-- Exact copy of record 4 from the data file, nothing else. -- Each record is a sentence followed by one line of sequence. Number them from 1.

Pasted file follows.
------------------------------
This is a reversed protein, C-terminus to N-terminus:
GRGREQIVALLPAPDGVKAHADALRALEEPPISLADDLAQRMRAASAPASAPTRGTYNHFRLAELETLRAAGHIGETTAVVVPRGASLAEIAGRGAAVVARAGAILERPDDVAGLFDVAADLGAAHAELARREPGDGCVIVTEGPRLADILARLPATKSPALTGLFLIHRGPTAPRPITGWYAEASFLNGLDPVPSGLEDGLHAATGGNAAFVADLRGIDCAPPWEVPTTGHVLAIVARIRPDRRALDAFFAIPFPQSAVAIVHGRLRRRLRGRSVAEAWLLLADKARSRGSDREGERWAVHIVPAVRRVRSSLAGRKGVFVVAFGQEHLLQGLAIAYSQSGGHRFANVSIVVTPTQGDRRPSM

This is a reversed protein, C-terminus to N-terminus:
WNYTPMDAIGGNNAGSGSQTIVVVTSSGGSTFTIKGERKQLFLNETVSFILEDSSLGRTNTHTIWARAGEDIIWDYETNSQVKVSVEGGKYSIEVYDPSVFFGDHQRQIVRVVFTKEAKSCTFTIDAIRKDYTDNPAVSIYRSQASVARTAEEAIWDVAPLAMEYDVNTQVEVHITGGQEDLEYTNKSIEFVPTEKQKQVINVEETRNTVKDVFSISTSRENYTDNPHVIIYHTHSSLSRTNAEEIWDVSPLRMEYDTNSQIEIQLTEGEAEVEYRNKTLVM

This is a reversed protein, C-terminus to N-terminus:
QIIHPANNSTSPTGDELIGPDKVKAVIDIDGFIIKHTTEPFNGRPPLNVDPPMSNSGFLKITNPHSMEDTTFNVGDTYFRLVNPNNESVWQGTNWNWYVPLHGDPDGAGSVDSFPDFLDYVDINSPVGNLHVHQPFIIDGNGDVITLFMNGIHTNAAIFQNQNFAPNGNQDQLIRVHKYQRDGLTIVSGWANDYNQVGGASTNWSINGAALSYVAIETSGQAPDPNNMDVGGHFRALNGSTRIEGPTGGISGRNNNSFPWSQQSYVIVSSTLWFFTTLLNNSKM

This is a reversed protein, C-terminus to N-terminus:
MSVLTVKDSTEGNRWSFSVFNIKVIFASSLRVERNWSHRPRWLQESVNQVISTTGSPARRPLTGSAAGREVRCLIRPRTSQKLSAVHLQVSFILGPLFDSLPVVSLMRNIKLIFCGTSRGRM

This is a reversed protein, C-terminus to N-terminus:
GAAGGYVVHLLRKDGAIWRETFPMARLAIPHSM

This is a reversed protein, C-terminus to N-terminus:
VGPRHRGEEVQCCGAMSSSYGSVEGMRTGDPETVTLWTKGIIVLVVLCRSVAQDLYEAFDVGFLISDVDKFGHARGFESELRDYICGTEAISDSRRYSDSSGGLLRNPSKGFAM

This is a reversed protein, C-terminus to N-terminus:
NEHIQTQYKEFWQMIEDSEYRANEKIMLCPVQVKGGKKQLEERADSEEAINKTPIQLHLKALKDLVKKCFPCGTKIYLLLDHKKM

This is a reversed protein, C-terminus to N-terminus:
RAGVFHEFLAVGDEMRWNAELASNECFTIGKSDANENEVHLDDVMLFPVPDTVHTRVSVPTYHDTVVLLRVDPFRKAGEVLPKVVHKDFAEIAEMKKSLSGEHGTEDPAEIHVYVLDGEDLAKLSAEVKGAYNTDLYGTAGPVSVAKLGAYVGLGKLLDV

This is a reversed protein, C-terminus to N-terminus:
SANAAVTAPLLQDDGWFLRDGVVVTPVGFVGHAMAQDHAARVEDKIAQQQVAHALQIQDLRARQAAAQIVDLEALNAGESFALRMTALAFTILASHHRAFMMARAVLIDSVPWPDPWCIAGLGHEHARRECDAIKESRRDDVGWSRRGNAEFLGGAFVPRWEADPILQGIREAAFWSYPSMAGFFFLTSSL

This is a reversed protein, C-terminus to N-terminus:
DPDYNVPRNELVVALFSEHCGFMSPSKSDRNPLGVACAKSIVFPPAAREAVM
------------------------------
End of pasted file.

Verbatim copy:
This is a reversed protein, C-terminus to N-terminus:
MSVLTVKDSTEGNRWSFSVFNIKVIFASSLRVERNWSHRPRWLQESVNQVISTTGSPARRPLTGSAAGREVRCLIRPRTSQKLSAVHLQVSFILGPLFDSLPVVSLMRNIKLIFCGTSRGRM